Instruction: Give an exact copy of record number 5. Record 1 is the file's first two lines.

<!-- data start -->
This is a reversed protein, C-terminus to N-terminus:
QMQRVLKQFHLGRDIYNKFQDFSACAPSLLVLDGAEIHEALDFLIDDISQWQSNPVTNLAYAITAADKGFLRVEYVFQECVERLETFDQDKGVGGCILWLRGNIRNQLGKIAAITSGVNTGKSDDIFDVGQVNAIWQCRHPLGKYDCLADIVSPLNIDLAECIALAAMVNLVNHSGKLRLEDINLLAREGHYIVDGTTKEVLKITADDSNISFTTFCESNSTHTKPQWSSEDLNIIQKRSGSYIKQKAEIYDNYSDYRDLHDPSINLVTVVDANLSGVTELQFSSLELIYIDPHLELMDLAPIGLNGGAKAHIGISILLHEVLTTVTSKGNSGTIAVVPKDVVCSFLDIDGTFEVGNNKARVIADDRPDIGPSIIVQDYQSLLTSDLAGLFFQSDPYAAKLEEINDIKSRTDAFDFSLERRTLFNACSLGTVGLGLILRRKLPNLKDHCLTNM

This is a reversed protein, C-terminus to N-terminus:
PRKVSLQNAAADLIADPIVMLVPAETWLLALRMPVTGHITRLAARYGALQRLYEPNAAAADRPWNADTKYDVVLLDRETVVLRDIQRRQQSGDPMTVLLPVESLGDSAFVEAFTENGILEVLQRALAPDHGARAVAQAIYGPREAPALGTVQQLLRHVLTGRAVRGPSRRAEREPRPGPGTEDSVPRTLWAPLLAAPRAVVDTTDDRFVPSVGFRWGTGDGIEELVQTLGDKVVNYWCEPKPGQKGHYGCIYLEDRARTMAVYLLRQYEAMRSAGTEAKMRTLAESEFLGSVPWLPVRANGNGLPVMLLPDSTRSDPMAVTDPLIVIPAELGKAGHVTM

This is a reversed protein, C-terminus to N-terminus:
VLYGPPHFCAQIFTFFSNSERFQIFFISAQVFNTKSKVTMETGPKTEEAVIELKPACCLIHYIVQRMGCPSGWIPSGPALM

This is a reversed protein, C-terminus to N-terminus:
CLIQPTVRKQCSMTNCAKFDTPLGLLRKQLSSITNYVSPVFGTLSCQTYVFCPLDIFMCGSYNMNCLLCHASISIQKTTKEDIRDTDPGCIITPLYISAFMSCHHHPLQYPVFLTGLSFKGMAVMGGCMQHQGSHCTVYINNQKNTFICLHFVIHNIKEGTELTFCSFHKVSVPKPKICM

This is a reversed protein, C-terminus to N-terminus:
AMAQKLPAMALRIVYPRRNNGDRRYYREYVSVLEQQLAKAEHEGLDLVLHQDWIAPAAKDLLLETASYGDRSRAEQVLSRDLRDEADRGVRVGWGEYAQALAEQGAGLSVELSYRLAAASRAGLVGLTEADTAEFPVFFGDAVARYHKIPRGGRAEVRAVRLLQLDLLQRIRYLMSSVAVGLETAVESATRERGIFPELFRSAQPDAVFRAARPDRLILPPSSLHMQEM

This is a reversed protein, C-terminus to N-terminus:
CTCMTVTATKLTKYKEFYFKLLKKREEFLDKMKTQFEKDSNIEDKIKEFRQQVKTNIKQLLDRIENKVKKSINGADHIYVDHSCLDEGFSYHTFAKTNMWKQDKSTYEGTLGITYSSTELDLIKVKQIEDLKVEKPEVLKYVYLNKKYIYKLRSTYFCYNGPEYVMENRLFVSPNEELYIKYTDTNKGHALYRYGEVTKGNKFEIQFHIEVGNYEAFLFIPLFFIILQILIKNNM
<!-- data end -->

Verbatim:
This is a reversed protein, C-terminus to N-terminus:
AMAQKLPAMALRIVYPRRNNGDRRYYREYVSVLEQQLAKAEHEGLDLVLHQDWIAPAAKDLLLETASYGDRSRAEQVLSRDLRDEADRGVRVGWGEYAQALAEQGAGLSVELSYRLAAASRAGLVGLTEADTAEFPVFFGDAVARYHKIPRGGRAEVRAVRLLQLDLLQRIRYLMSSVAVGLETAVESATRERGIFPELFRSAQPDAVFRAARPDRLILPPSSLHMQEM